Let's face it: These next few months are probably your last chance for some real alone time with your partner for quite a while. Many couples indulge by enjoying the last bit of sanity in their own homes, but if you're one of us that plans to get the heck out of town (and maybe get a little pampering while we have the excuse), here are a few tips to keep you safe and happy on your last big child-free getaway (aka "babymoon"). 1. Agree on the Locale Maybe you're thinking someplace local. (Fun fact: 80 percent of couples planning a babymoon pick a domestic destination, according to The Bump 2016 Member Survey.) Or maybe you're dreaming of a tropical getaway. (After all, 40 percent of surveyed members were eager for a relaxing beach vacation.) Either way, make sure whatever locale you settle on appeals to you both so you can relax and enjoy your time together. 2. Check Restrictions Take a look at the Centers for Disease Control and Prevention (CDC) travel advisories. Zika outbreaks, for example, mean the CDC is discouraging discretionary travel to infected areas. We're hearing less about Zika these days, but especially if you're planning to travel abroad, it's smart to brush up on your Zika facts and how you can protect yourself. If you’re flying, check with the airline to be sure they'll let you on the plane! Most physicians say it’s safe to fly up to 36 weeks, but airlines have varying restrictions, including different policies for domestic and international travel. Cruise lines have restrictions too: Royal Caribbean won’t allow you to travel when you enter your 27th week, Celebrity Cruise Lines only allows those less than 26 weeks, and Princess Cruises sets their limit at 24 weeks. 3. Minimize Travel Time Enduring a layover or a 10-hour car ride is no way to start a relaxing trip. Make sure you choose a location that won’t require too much effort. 4. Travel Now! (2nd Trimester) The second trimester should be the most comfortable time to travel. By now, the nausea of the first trimester is hopefully a distant memory and you aren't quite as uncomfortable as you will be in a few weeks. (According to the American College of Obstetrics and Gynecology, the safest time to travel is from 18 to 24 weeks.) 5. Keep Your OB in the Loop Traveling presents a new set of hurdles when you’re pregnant. The most important thing is safety, so make sure you speak with your doctor before booking your trip. (Especially if you're carrying multiples or are considered "high risk," don't be too disappointed if your doctor wants to keep you close to home.) 6. Vaccinations If you plan to travel overseas, check in with your doctor about any necessary vaccines. 7. Check Out Medical Facilities When researching locations, find out if they have access to quality medical facilities near the area (just in case). Write down the contact info for nearby hospitals to keep on hand as you travel, along with a number for contacting your OB. 8. Wear Your Seatbelt Low If you’re driving, wear the seatbelt with the shoulder portion over the collarbone and the lap portion under the abdomen as low as possible on the hips. You’ll save yourself and your belly from hitting the dashboard in the event of a car accident. The National Highway Traffic Safety Administration also recommends moving your seat as far back as possible (and tilting it back slightly) to maximize the distance between you and the dashboard or steering wheel. 9. Cruising? Not Without a Doctor! If you plan on taking to the seas, make sure there is a health care provider on board. Many smaller ships (fewer than 100 passengers) don't have medical personnel on staff. 10. Keep Your Blood Pumping No matter how you're traveling, try to get up and move around every hour or two to aid circulation, and try not to cross your legs, you'll lessen the risk of blood clots. Keeping your tootsies elevated will also help out by preventing swelling and leg cramps. (Once you've arrived, we're sure you can handle the whole "blood pumping" thing on your own...) Content Source Featured Image Source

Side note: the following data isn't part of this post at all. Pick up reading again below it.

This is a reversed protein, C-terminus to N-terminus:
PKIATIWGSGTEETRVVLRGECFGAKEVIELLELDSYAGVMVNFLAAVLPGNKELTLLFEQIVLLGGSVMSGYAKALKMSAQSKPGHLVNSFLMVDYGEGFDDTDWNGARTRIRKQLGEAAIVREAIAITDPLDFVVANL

5 Effective packing tips for your Babymoon
Planning a Babymoon? Here’s How to pack light and right: 1. Make a list and check it twice. Create a list before you begin packing to keep the process organized and ensure you’re taking only the necessary items. I believe, when in doubt, leave it out! Consider where you’re going, who you’ll be seeing and, of course, climate. 2. Stick to a color scheme. Maximize versatility and suitcase space by packing items that fit within a three-way color scheme: I recommend two neutrals and an accent color. My favorites are black, gray and turquoise or brown, tan and red. Mix and match pieces in these palettes and you’ll have several interchangeable vacation looks that flatter a baby bump. 3. Wear the bulkiest items en route. Avoid wasting prime real estate in your carry-on by wearing any jackets, chunky shoes and jeans on the plane instead of packing them. Make sure your jeans are comfortable and have some stretch. 4. Load up on accessories. Accessories are size-less, easily easy to wedge into suitcase corners and can transform your look without a complete outfit change. Keep lots of brightly colored scarves and statement jewelry. 5. Roll ‘em! Rolling is a great space-saving, wrinkle-reducing technique for packing clothes. It works for shirts, pants, shorts, skirts and dresses, and is a fun way to get the kids involved in packing (If you have older kid(s)). Content Source